If you want to learn how to steer a ship, ask the people on board. They are more than ready to help you.
They may tell you something about what they’re doing to keep the vessel steady and execute the steering commands effectively. As you listen, it might seem straightforward, making you feel well-prepared.
However, theory is good but experience is something else. Being the person on the wheel teaches you many things.
Being a helmsman can be very challenging. It’s different when you are driving a car or a motorcycle.
Cars’ reactions are instantaneous when applying the wheel. With enough driving experience, you can calculate your moves on the road with other vehicles.
Steering a vessel is different. There are many factors involved and the “road” is unique. Its property varies from time to time.
A helmsman who has been on the wheel for some time can attest to that.
Here are some tips on how to steer a ship.
1. Practice. Practice. Practice
In everything that we strive to be better at, practice makes perfect- or nearly perfect.
In fact, a crew of different ranks on board started with a practice called training.
So if you want to steer a ship, you have to practice first. Lots of hours.
Initially, you will be allowed to man the helm in open waters with zero to light traffic and a responsible officer beside you.
This is level 1, the easy part. It’s perfect for beginners, especially the deck cadets.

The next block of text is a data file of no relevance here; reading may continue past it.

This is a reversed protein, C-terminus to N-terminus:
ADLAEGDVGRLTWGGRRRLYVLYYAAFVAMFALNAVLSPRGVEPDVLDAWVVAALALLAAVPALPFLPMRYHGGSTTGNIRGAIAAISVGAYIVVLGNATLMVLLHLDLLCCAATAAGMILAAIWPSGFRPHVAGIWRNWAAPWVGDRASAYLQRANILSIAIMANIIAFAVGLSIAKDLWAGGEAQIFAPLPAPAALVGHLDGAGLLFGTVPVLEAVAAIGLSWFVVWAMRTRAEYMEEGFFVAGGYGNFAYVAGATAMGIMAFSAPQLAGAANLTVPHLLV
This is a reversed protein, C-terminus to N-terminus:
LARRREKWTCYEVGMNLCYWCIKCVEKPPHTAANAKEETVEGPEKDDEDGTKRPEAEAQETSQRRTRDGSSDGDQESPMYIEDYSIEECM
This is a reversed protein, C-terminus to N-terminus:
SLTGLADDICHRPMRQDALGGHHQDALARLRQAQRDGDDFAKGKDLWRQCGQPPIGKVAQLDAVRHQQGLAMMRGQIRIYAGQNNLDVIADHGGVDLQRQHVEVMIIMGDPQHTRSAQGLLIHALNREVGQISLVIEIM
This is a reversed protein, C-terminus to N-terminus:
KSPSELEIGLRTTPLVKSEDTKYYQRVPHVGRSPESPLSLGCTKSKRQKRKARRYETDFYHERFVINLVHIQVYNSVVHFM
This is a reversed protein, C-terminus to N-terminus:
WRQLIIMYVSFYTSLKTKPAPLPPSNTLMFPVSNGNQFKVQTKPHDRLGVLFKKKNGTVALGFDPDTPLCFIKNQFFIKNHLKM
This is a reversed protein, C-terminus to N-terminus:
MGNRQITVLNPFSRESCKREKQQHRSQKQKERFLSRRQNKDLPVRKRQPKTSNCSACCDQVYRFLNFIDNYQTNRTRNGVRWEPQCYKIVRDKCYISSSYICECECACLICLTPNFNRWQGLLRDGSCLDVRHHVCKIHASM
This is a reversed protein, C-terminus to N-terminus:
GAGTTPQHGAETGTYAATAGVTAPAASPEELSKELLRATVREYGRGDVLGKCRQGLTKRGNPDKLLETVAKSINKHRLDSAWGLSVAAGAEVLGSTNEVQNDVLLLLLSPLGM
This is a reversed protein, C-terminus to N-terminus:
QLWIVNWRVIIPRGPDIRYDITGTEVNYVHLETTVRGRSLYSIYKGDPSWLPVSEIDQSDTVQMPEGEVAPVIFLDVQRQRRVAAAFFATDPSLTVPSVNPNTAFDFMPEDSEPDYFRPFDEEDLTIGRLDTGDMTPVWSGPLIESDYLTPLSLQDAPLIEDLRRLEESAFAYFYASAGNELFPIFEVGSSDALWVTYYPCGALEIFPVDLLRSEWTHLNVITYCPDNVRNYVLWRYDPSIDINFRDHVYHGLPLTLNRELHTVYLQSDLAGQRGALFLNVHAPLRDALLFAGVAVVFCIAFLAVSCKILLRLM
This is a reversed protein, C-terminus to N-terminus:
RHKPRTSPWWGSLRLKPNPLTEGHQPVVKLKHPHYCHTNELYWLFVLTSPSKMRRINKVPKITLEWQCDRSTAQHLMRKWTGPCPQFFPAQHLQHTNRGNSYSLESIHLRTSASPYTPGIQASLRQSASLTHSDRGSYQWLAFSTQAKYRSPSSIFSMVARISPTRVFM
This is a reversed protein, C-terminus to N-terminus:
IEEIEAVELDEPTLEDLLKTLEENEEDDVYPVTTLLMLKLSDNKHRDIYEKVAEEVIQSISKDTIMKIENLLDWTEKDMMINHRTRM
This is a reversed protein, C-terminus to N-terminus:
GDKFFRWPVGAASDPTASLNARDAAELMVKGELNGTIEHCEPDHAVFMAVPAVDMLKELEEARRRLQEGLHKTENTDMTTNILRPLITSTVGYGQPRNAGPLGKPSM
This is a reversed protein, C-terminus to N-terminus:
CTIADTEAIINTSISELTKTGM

Once you get the hang of it, the difficulty increases. Of course, who likes to be stuck on the first level?
Steer during different conditions
Your driving practice will not be limited to daylight and in good weather. This is not how the sea works. Ships navigate in all weather conditions including heavy storms at sea.
Thus, your practice includes varying ship types and sea states.
You will steer the vessel at night time, in low visibility, strong currents, and bad weather. Steering at 12 knots is different than a ship at 6 knots.
Loaded and ballast conditions? See the difference yourself.
But this is good for building up confidence.
Once you gain experience over time, you will start to show your skills. And the Officers or veteran helmsman will notice that.
2. Focus on steering the vessel
While you are on the wheel, focus is your friend.
Focusing your energy on steering a vessel involves getting your attention to lots of details.
The sea and ship condition is one thing but you must also be attentive to something equally important.
And that’s the Pilot’s next command. Therefore, you must be familiar with the standard helm orders.
Aside from that, you have to be aware of different indicators inside the bridge.
Rudder angles, rate of turn, speed, and under-keel clearance are readily available for reference.
All in your head
See? If you steer a ship, there are so many things to consider!
Knowing them gives you an overview of the forces acting on the ship. Additionally, these tools make your steering more precise so you can steer the vessel effectively.
All are important while steering.
Currents, wind forces, speed of the ship, her draft, and rudder response are some factors you must understand.
How these things affect your vessel while steering will be clearly visible if you focus enough.
Coupled with the knowledge of wheel orders, driving a vessel will be easier.
3. Learn and unlearn from your colleagues